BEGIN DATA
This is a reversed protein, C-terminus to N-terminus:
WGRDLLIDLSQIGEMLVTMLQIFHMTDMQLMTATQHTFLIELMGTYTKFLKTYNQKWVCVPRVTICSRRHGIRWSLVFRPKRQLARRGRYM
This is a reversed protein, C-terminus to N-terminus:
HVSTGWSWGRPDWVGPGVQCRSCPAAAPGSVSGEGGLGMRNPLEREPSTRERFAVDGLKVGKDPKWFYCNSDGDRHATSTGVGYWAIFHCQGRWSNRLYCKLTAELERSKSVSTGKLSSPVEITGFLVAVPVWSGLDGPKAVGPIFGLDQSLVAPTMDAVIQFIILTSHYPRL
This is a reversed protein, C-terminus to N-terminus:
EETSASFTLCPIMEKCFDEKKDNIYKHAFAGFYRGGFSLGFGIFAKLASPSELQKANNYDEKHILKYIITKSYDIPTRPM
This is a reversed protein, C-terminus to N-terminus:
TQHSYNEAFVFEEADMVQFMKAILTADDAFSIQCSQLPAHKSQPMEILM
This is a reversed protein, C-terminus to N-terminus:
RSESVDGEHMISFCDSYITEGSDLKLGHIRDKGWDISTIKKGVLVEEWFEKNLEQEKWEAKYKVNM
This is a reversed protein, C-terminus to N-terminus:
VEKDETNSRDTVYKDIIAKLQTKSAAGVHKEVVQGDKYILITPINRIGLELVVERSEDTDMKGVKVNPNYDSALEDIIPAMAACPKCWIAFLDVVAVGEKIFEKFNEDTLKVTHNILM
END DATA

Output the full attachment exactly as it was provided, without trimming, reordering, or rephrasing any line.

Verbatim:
This is a reversed protein, C-terminus to N-terminus:
WGRDLLIDLSQIGEMLVTMLQIFHMTDMQLMTATQHTFLIELMGTYTKFLKTYNQKWVCVPRVTICSRRHGIRWSLVFRPKRQLARRGRYM
This is a reversed protein, C-terminus to N-terminus:
HVSTGWSWGRPDWVGPGVQCRSCPAAAPGSVSGEGGLGMRNPLEREPSTRERFAVDGLKVGKDPKWFYCNSDGDRHATSTGVGYWAIFHCQGRWSNRLYCKLTAELERSKSVSTGKLSSPVEITGFLVAVPVWSGLDGPKAVGPIFGLDQSLVAPTMDAVIQFIILTSHYPRL
This is a reversed protein, C-terminus to N-terminus:
EETSASFTLCPIMEKCFDEKKDNIYKHAFAGFYRGGFSLGFGIFAKLASPSELQKANNYDEKHILKYIITKSYDIPTRPM
This is a reversed protein, C-terminus to N-terminus:
TQHSYNEAFVFEEADMVQFMKAILTADDAFSIQCSQLPAHKSQPMEILM
This is a reversed protein, C-terminus to N-terminus:
RSESVDGEHMISFCDSYITEGSDLKLGHIRDKGWDISTIKKGVLVEEWFEKNLEQEKWEAKYKVNM
This is a reversed protein, C-terminus to N-terminus:
VEKDETNSRDTVYKDIIAKLQTKSAAGVHKEVVQGDKYILITPINRIGLELVVERSEDTDMKGVKVNPNYDSALEDIIPAMAACPKCWIAFLDVVAVGEKIFEKFNEDTLKVTHNILM